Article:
"There are people like him who we don't know their names, we don't know what they look like, but they probably don't look like our stereotypical view of an Arab terrorist," Clarke said on "Good Morning America" today. "We may not even know what country they're from -- they may be British, they may even be American -- who are out there and that probably means there will be another attempt."
Despite the sobering assessment from the nation's top intelligence chiefs, Clarke said, another attempt does not necessarily mean there will be another successful attack.
"We shouldn't panic here," he said. "CIA directors always say this once a year in an annual threat briefing. And they always predict there's going to be another attempt. Another attempt does not mean another successful attack, so we shouldn't all head to our bunkers."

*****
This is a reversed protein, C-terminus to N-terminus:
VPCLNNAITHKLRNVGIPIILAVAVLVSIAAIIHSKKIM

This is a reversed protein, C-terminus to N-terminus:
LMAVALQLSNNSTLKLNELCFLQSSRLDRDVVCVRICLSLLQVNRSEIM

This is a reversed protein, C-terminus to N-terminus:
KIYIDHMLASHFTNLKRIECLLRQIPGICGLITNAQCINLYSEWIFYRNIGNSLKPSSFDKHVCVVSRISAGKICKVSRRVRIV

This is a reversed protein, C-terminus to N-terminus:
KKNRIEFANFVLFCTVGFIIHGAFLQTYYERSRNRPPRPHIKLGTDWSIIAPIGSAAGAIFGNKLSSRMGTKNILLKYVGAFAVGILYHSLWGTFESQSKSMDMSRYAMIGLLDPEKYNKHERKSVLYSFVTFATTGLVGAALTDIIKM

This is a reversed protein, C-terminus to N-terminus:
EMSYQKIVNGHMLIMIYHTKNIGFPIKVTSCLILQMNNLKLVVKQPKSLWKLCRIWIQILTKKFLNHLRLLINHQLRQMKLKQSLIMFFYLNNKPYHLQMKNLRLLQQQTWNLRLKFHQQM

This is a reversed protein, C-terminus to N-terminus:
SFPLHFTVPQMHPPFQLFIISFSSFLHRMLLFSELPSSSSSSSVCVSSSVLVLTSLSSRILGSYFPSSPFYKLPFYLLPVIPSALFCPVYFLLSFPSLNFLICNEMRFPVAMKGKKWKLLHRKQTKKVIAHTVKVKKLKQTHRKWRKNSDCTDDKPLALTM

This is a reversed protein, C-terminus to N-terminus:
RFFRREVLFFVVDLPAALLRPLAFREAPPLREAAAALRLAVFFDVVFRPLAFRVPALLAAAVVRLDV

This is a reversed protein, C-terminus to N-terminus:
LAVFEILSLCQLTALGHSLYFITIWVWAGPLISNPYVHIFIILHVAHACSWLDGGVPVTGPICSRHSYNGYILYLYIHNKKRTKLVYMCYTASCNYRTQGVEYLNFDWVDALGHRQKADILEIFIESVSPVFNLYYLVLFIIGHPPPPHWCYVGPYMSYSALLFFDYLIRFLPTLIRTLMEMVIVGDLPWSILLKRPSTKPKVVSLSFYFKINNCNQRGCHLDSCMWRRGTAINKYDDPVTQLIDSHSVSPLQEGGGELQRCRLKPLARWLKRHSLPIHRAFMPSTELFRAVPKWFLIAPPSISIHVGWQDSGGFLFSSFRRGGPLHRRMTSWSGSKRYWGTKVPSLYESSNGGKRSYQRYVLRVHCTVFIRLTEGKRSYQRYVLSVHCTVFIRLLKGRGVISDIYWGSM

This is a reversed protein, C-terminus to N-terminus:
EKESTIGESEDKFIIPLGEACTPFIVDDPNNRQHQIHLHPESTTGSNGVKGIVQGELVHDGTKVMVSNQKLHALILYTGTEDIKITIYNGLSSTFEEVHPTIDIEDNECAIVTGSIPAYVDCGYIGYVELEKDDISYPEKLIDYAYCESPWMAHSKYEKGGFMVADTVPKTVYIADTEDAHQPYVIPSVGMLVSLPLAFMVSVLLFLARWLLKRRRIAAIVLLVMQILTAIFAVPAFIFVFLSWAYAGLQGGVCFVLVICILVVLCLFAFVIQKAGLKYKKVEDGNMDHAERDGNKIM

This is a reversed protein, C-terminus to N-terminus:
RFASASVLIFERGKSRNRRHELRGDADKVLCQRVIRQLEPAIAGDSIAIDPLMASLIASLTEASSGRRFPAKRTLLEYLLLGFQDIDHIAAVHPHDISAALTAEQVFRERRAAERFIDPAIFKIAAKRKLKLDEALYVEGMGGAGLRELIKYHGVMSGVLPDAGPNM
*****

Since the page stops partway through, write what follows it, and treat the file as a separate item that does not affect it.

Blair today shot down ideas that threats of homegrown terror may be on the rise.
"It is clea r... that a sophisticated, organized threat from radicalized individuals and groups in the United States comparable to traditional homegrown threats in other countries has not emerged," he wrote in his testimony. "Indeed, the elements most conducive to the development of an entrenched terrorist presence -- leadership, a secure operating environment, trained operatives, and a well-developed support base -- have been lacking to date in the United States or, where they have been nascent, have been interrupted by law enforcement authorities."